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Scholar ronnywebers
Scholar
1,217 Views
Registered: ‎10-10-2014

IP packager - version numbering & version control - best practice

I'm trying to define company standards on how to name & version control (using git) our custom IP, and how to name the source files of that custom IP.

 

Looking at the 'create and package new IP' wizard, we are kind of 'forced' to enter a version number, which becomes :

* part of the display name

* part of the folder name on disk

 

I deliberately entered 2.0 here :

1 - create IP (v2.0).png

 

looking at the initial folder structure :

2 - initial folder structure.png

this '2.0' returns a lot in file names that make up the custom IP.

Notice also the 'bug' in the 'drivers' folder, it's not taking over the version number.

 

this version number is also reflected in the VLNV, with 'rev 1' being the core-revision, and automatically incremented  by IP packager on every 're-package' command :

3 - initial ip catalog view.png

 

now, suppose I added some major new feature, and I want to update my version of the IP to 2.1 -> I can do this in IP packager :

4 - update to 2.1 in IP packager.png

 

so the display name is update to 2.1 -> this is also visible in IP catalog :

5 - rev 1.png

 

We can see that after re-package, the naming on disk of all files & folders stayed the same, except for the xgui script : there is a new script added next to the old script :

6 - folder structure.png

 

so at this point, there's a discrepancy between the version in all the file and folder names, and the 'true / VLNV' version of the IP.

 

So, long story with lot's of screenshots, but here are a few questions :

 

Q1 : what is the use of the Vivado wizard putting the version in moste file and folder name, as descrepancies happen as soon as you update the version in IP packager and re-package?

 

Also, I checked how Xilinx handles their own IP, to see if I could take over this method -  i.e. in the Vivado install folder (data/ip/Xilinx), let's take the 'mem' IP :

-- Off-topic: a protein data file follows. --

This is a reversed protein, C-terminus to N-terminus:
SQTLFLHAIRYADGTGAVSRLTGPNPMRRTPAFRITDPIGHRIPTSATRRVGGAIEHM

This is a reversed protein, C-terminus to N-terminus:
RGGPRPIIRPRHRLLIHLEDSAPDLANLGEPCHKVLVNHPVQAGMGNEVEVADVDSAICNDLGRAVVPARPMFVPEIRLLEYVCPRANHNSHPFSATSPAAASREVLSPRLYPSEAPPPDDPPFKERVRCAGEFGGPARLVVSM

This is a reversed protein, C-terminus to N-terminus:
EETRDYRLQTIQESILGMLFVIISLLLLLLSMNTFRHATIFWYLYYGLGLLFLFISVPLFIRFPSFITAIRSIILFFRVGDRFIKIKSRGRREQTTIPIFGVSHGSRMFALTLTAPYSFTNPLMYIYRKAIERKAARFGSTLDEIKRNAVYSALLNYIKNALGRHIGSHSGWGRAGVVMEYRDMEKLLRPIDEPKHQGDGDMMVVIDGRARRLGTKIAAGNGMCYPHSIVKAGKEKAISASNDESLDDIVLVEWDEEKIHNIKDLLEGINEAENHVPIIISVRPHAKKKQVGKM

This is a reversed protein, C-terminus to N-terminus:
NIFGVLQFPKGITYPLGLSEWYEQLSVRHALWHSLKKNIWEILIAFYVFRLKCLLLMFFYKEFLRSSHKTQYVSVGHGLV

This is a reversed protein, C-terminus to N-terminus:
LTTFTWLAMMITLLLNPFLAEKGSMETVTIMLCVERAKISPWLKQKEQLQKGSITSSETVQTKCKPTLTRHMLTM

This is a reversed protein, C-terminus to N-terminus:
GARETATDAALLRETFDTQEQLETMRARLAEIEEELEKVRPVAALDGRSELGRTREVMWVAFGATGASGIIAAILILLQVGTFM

7 - xilinx IP.png

 

looks like Xilinx starts a new IP for every 'minor' version update, and puts the 'version' in almost every file and folder name.

 

Q2 : to me, this method doesn't look much VCS / git friendly, or am I missing something : if I want to see the diff between a source file from  the mem_v1_3 ip and mem_v1_5 IP, I must checkout 2 copies and compare the files/folders manually, i.e. compare mem_v1_3_axi_cmd_fsm.sv with mem_v1_5_axi_cmd_fsm.sv

 

This is not how I'm used to do this with software, where we can just compare any 2 commits of a certain source file quickly and easily (i.e. using Sourcetree, SmartGit, ...). This becomes a lot more complicated if the filenames continuously change over time.

 

But ... Xilinx seems to do it this way, and start a new custom IP for every version? So they must see an advantage in doing so? I.e. to support more than 1 version of the IP in a certain Vivado release?

 

I had the following in mind for my own custom IP :

 

1) have no notice of a version in any file or folder name

2) don't start a new custom IP for every new version, but incrementaly work on a single directory and hence git repository over the entire lifetime of the IP

3) increment the version in IP packager when needed :

* Major version update : when API breaks

* minor update : when feature is added or major bug is fixed

* core rev update : when minor bug is fixed

4) use git tags to identify a specific version release  (using this famous gitflow model)

5) use git tags to indicate a migration of the IP to a newever Vivado version

6) if patches are needed on an older version, just branch from that version and work on that branch

 

with a single git repo per IP, for all versions of the IP over time, I would just need checkout the needed version tag of that IP per project,

 

Any thoughts, suggestions, practices, .... are very welcome!

 

 

 

** kudo if the answer was helpful. Accept as solution if your question is answered **
3 Replies
1,181 Views
Registered: ‎03-27-2014

Re: IP packager - version numbering & version control - best practice

Hi,

 

interesting, I faced the same problems a couple of years ago, I'll discuss how we do it nowadays

 

As far as the IP folders problem goes, the entry point ("myip_v1_0" in your example) is arbitrary, it's just here for us: clients, maintainers, human beings.. usually we name it as the IP top level or at least make it explicit.

 

what's the "bug" in the driver folder you are talking about?